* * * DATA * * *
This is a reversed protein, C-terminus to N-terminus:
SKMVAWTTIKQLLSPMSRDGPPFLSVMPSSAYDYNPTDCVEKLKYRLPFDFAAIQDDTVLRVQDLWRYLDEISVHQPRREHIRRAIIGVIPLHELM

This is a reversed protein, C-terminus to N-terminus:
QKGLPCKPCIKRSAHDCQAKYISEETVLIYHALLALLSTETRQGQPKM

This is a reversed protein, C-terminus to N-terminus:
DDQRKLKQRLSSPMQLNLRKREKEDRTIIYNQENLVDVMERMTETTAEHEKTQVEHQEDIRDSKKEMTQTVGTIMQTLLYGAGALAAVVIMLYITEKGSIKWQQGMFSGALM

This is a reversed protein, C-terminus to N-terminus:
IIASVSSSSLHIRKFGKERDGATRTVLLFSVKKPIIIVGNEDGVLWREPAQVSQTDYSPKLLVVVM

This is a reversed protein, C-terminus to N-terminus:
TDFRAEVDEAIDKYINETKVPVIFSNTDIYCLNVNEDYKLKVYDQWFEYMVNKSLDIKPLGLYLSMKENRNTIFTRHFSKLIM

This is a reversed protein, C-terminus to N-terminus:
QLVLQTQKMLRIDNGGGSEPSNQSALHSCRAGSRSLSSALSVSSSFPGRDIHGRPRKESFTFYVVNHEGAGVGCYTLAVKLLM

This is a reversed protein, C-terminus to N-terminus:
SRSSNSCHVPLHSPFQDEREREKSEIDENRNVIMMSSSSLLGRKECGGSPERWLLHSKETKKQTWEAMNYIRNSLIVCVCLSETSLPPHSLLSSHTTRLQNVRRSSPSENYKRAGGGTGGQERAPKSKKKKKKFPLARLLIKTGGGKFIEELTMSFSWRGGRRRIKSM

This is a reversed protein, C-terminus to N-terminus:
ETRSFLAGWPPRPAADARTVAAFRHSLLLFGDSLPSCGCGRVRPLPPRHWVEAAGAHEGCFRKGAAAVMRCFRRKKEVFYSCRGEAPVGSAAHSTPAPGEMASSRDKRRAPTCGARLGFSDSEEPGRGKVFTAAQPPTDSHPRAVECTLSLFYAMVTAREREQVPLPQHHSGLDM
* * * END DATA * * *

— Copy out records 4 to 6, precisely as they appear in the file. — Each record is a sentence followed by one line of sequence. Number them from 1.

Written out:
This is a reversed protein, C-terminus to N-terminus:
IIASVSSSSLHIRKFGKERDGATRTVLLFSVKKPIIIVGNEDGVLWREPAQVSQTDYSPKLLVVVM

This is a reversed protein, C-terminus to N-terminus:
TDFRAEVDEAIDKYINETKVPVIFSNTDIYCLNVNEDYKLKVYDQWFEYMVNKSLDIKPLGLYLSMKENRNTIFTRHFSKLIM

This is a reversed protein, C-terminus to N-terminus:
QLVLQTQKMLRIDNGGGSEPSNQSALHSCRAGSRSLSSALSVSSSFPGRDIHGRPRKESFTFYVVNHEGAGVGCYTLAVKLLM